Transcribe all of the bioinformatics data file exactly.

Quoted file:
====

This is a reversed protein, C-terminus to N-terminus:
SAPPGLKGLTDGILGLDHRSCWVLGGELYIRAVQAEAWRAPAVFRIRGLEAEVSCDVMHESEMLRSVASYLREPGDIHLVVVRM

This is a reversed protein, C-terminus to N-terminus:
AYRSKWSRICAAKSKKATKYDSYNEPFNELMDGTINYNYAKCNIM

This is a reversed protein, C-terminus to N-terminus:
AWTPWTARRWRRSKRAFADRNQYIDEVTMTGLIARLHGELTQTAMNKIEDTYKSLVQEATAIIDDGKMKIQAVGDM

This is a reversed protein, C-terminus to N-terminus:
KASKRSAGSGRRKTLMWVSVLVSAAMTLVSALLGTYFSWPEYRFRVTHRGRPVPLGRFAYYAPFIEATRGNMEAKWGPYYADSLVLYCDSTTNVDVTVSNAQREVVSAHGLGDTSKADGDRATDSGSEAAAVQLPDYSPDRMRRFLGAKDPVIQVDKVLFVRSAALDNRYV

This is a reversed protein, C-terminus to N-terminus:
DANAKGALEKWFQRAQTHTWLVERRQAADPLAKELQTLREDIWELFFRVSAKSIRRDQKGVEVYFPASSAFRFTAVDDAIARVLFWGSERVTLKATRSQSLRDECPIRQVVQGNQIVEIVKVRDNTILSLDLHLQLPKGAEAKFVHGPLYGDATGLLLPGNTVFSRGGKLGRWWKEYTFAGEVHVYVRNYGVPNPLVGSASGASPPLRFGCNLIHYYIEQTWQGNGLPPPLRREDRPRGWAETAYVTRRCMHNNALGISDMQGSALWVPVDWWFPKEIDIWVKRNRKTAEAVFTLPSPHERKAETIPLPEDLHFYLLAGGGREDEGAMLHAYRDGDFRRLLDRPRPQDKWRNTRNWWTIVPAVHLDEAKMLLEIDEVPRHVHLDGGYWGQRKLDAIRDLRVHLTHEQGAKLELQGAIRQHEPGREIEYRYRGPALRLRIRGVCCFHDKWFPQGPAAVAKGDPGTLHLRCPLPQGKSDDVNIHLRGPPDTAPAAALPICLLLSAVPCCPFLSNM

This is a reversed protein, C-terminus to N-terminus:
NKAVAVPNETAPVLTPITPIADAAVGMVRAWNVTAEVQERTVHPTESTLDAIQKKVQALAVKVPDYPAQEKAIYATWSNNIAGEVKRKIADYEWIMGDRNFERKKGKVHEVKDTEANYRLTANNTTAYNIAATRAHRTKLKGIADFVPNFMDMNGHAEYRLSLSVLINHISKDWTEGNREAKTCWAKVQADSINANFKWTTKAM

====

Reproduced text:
This is a reversed protein, C-terminus to N-terminus:
SAPPGLKGLTDGILGLDHRSCWVLGGELYIRAVQAEAWRAPAVFRIRGLEAEVSCDVMHESEMLRSVASYLREPGDIHLVVVRM

This is a reversed protein, C-terminus to N-terminus:
AYRSKWSRICAAKSKKATKYDSYNEPFNELMDGTINYNYAKCNIM

This is a reversed protein, C-terminus to N-terminus:
AWTPWTARRWRRSKRAFADRNQYIDEVTMTGLIARLHGELTQTAMNKIEDTYKSLVQEATAIIDDGKMKIQAVGDM

This is a reversed protein, C-terminus to N-terminus:
KASKRSAGSGRRKTLMWVSVLVSAAMTLVSALLGTYFSWPEYRFRVTHRGRPVPLGRFAYYAPFIEATRGNMEAKWGPYYADSLVLYCDSTTNVDVTVSNAQREVVSAHGLGDTSKADGDRATDSGSEAAAVQLPDYSPDRMRRFLGAKDPVIQVDKVLFVRSAALDNRYV

This is a reversed protein, C-terminus to N-terminus:
DANAKGALEKWFQRAQTHTWLVERRQAADPLAKELQTLREDIWELFFRVSAKSIRRDQKGVEVYFPASSAFRFTAVDDAIARVLFWGSERVTLKATRSQSLRDECPIRQVVQGNQIVEIVKVRDNTILSLDLHLQLPKGAEAKFVHGPLYGDATGLLLPGNTVFSRGGKLGRWWKEYTFAGEVHVYVRNYGVPNPLVGSASGASPPLRFGCNLIHYYIEQTWQGNGLPPPLRREDRPRGWAETAYVTRRCMHNNALGISDMQGSALWVPVDWWFPKEIDIWVKRNRKTAEAVFTLPSPHERKAETIPLPEDLHFYLLAGGGREDEGAMLHAYRDGDFRRLLDRPRPQDKWRNTRNWWTIVPAVHLDEAKMLLEIDEVPRHVHLDGGYWGQRKLDAIRDLRVHLTHEQGAKLELQGAIRQHEPGREIEYRYRGPALRLRIRGVCCFHDKWFPQGPAAVAKGDPGTLHLRCPLPQGKSDDVNIHLRGPPDTAPAAALPICLLLSAVPCCPFLSNM

This is a reversed protein, C-terminus to N-terminus:
NKAVAVPNETAPVLTPITPIADAAVGMVRAWNVTAEVQERTVHPTESTLDAIQKKVQALAVKVPDYPAQEKAIYATWSNNIAGEVKRKIADYEWIMGDRNFERKKGKVHEVKDTEANYRLTANNTTAYNIAATRAHRTKLKGIADFVPNFMDMNGHAEYRLSLSVLINHISKDWTEGNREAKTCWAKVQADSINANFKWTTKAM